Illinois Supreme Court Rules Common Fund Doctrine Does Not Apply to Health Care Services Lien Act

Health Law Alert

April 1, 2011
Health Law Alert

The Illinois Supreme Court recently held that the common fund doctrine does not apply to a health care professional or provider holding a lien under the Health Care Services Lien Act. Wendling v. Southern Illinois Hospital Services and Howell v. Southern Illinois Hospital Services, Nos. 110199, 110200 cons. (Ill. Mar. 24, 2011). The common fund doctrine is an exception to the general American rule that, absent a statutory provision or an agreement between the parties, each party to litigation bears its own attorneys’ fees and may not recover those fees from an adversary. It provides that a lawyer who recovers a common fund for the benefit of persons other than himself or his client is entitled to a reasonable attorney’s fee from every person who receives money from the fund.

In reversing the Appellate Court of Illinois, Fifth Circuit, the Illinois Supreme Court ruled that the common fund doctrine does not apply to the relationship between a personal injury plaintiff and a lienholder hospital. The Court noted that the Health Care Services Lien Act (770 ILCS 23/45) expressly does not limit the right of a hospital to pursue collection, through all available means, of its unpaid reasonable charges that remain unpaid after satisfaction of its lien. The Court distinguished actions against a fund from a hospital’s claim directed primarily against its patient. The hospital’s claim is not contingent upon the outcome of a personal injury action or the creation of a fund; its right to payment arises from providing medical services.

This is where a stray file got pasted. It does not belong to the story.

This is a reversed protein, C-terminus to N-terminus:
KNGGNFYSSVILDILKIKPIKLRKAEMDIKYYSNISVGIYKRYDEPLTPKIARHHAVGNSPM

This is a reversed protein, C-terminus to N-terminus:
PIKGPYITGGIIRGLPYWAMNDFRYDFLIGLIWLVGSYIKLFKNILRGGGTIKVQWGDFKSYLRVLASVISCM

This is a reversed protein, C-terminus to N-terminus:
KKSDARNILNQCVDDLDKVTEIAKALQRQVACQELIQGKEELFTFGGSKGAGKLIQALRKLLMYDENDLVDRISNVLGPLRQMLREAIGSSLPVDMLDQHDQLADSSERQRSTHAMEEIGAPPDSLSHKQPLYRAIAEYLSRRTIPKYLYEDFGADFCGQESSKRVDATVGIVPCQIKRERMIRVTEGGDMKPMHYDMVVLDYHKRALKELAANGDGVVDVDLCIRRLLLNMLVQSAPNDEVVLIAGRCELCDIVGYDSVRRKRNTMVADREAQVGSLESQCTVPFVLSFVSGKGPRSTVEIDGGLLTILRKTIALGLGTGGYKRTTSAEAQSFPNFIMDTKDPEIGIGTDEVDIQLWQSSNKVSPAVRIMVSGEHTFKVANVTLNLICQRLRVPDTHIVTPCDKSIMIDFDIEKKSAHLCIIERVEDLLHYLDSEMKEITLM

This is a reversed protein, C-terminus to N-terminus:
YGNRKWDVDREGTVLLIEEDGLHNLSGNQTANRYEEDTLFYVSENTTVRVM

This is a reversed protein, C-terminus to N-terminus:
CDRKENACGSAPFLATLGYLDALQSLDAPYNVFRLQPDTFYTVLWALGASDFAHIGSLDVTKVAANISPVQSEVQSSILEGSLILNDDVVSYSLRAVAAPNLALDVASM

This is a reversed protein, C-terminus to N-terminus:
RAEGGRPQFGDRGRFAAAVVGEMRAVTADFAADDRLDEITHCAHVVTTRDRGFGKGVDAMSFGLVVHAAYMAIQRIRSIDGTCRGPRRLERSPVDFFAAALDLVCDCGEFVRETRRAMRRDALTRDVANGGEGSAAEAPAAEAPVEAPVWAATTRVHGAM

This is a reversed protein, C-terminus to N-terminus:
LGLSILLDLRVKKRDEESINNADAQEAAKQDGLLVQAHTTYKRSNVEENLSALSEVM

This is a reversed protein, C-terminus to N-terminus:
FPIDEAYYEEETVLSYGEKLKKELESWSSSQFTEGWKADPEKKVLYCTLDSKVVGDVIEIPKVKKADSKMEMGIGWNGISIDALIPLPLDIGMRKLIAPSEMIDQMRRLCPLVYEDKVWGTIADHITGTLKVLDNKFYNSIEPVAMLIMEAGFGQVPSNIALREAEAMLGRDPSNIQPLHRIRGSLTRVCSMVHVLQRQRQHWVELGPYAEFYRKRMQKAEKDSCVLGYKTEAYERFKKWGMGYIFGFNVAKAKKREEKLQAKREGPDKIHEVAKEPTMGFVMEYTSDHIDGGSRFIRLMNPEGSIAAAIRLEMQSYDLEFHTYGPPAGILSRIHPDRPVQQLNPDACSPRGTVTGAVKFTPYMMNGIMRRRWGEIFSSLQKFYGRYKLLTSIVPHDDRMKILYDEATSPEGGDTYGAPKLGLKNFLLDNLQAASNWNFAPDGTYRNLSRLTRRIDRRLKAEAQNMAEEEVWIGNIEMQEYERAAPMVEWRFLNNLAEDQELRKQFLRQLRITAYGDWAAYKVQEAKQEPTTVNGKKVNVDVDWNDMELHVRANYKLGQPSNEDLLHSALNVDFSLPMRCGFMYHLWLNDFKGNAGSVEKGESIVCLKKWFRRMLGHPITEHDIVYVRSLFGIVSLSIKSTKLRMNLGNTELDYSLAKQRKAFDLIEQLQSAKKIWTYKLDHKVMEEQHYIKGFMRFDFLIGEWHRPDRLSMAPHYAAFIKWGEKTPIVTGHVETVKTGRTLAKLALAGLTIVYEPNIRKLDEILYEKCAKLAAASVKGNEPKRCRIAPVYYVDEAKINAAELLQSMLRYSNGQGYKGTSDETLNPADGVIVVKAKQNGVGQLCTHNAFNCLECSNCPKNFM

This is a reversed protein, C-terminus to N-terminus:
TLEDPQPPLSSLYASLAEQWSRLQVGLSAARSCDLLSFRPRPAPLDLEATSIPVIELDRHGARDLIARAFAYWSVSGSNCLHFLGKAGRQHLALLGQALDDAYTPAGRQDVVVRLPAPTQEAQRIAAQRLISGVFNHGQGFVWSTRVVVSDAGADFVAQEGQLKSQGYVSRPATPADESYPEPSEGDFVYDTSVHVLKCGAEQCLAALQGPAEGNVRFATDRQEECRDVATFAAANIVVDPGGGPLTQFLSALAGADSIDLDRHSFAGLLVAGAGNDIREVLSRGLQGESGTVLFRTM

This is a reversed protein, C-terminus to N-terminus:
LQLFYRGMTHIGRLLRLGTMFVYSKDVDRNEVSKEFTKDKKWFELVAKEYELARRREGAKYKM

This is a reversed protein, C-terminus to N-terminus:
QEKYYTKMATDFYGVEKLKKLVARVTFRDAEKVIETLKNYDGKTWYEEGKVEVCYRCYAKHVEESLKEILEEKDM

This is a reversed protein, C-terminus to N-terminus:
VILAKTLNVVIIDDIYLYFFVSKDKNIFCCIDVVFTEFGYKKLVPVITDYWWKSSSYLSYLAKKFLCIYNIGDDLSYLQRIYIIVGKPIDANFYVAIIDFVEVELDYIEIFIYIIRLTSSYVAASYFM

The Supreme Court identified two additional reasons why the scope of the common fund doctrine is limited to cases such as insurance subrogation claims, class actions, and wrongful death cases involving an intervenor. First, hospitals have no standing to participate in a patient’s personal injury lawsuit and cannot bring independent causes of action against the at-fault party. Second, in a typical common fund case, the fund is “created for the benefit of the entire class.” In contrast, counsel for a personal injury plaintiff recovers funds for the benefit of his or her client, regardless of the interests of the hospital. As a result, the Court concluded that a personal injury plaintiff and a hospital-creditor are not similarly situated with respect to the fund and do not share the same interests in the fund.

The Supreme Court remanded the cases to the circuit court for further proceedings consistent with its holding that plaintiffs’ attorneys are not entitled to keep one-third of the amount otherwise payable to providers and professionals to satisfy lien claims as additional legal fees for creating the settlement fund. The decision means that hospitals and providers may continue to recover 100 percent of the amount due on their lien claims.

This alert has been prepared by Hinshaw & Culbertson LLP to provide information on recent legal developments of interest to our readers. It is not intended to provide legal advice for a specific situation or to create an attorney-client relationship.